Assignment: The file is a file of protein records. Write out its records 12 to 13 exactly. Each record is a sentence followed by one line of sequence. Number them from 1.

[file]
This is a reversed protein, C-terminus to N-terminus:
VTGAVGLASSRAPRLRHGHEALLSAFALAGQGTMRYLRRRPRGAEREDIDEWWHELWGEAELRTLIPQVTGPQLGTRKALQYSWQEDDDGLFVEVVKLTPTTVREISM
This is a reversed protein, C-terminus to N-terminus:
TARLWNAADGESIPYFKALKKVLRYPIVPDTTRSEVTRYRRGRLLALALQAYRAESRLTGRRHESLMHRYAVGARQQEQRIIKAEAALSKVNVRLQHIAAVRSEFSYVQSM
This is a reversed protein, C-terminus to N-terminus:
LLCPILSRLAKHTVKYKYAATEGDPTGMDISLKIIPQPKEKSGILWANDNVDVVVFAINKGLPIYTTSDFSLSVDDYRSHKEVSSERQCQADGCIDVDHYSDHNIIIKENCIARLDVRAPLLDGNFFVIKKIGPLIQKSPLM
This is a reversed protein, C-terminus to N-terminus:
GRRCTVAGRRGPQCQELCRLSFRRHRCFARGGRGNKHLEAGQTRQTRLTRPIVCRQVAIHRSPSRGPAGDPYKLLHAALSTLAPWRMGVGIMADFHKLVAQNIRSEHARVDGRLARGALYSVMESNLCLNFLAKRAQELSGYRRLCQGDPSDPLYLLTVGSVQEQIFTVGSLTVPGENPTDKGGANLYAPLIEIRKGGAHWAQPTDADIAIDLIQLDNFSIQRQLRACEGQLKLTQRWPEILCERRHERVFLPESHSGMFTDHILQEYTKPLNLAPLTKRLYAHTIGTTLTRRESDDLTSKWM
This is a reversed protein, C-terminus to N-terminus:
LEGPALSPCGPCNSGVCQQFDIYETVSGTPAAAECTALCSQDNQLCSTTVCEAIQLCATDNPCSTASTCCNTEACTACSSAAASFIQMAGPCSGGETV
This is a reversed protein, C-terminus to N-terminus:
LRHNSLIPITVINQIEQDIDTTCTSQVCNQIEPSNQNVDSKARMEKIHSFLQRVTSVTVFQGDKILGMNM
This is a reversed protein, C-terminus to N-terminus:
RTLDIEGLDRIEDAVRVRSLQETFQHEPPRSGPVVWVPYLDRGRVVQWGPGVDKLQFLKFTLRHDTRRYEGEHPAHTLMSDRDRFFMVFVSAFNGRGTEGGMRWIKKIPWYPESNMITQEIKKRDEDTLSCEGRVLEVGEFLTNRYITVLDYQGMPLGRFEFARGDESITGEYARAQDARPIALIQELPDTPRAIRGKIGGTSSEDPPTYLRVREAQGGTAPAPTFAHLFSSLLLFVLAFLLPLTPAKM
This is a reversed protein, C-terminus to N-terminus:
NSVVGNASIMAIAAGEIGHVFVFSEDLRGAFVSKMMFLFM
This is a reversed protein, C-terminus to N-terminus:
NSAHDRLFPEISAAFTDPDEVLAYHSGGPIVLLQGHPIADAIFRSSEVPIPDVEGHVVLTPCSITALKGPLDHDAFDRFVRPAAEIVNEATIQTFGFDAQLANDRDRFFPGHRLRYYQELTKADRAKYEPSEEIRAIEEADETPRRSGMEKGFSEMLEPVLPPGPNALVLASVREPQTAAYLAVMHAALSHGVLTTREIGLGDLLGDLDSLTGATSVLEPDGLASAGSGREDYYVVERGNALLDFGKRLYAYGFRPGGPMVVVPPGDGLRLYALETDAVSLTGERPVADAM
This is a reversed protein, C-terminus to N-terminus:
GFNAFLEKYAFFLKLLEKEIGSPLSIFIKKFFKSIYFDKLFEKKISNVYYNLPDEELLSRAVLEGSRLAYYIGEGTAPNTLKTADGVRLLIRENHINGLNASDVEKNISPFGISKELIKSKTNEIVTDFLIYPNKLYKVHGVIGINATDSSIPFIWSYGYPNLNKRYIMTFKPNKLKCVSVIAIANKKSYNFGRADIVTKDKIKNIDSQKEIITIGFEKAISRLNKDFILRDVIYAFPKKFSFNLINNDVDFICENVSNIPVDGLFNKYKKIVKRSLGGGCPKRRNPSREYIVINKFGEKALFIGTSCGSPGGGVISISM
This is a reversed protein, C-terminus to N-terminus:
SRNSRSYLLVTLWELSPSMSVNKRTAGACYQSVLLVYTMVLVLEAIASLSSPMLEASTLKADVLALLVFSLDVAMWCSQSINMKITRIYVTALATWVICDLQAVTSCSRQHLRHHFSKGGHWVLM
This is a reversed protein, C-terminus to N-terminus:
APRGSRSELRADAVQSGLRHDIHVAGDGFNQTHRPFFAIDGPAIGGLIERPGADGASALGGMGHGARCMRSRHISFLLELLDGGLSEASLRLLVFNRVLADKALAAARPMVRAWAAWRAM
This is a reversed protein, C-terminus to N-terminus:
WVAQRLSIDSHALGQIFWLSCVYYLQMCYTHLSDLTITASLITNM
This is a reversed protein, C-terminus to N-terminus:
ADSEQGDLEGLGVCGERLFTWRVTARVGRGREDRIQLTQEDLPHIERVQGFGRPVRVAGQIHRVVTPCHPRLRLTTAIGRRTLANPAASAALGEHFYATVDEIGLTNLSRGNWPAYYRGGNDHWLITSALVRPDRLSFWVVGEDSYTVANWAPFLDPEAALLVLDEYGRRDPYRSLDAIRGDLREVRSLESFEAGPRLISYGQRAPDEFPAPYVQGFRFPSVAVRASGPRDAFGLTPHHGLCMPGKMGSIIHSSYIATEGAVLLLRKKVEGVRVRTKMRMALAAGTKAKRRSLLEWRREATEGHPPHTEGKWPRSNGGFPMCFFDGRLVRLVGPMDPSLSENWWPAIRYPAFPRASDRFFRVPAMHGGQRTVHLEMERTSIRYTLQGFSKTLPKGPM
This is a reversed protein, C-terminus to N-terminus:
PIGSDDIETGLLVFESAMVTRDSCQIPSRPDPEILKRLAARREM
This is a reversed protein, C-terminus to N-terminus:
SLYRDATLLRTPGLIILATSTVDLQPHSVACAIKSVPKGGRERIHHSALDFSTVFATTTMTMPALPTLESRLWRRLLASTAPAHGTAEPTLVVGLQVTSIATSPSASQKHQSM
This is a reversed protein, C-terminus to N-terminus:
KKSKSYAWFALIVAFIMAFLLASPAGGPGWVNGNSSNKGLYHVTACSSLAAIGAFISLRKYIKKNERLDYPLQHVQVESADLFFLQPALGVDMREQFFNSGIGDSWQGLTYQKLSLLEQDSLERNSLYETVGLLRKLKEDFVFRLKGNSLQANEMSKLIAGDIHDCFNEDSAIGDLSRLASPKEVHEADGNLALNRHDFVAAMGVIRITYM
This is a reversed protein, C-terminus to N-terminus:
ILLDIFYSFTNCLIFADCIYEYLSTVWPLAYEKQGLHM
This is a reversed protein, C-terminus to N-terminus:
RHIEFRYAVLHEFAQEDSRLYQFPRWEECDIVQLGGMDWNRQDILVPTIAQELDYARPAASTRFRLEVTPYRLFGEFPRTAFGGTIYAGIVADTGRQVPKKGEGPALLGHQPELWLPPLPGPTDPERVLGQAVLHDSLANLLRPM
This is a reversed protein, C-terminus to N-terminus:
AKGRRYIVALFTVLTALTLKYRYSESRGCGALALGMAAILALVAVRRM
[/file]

This is a reversed protein, C-terminus to N-terminus:
APRGSRSELRADAVQSGLRHDIHVAGDGFNQTHRPFFAIDGPAIGGLIERPGADGASALGGMGHGARCMRSRHISFLLELLDGGLSEASLRLLVFNRVLADKALAAARPMVRAWAAWRAM
This is a reversed protein, C-terminus to N-terminus:
WVAQRLSIDSHALGQIFWLSCVYYLQMCYTHLSDLTITASLITNM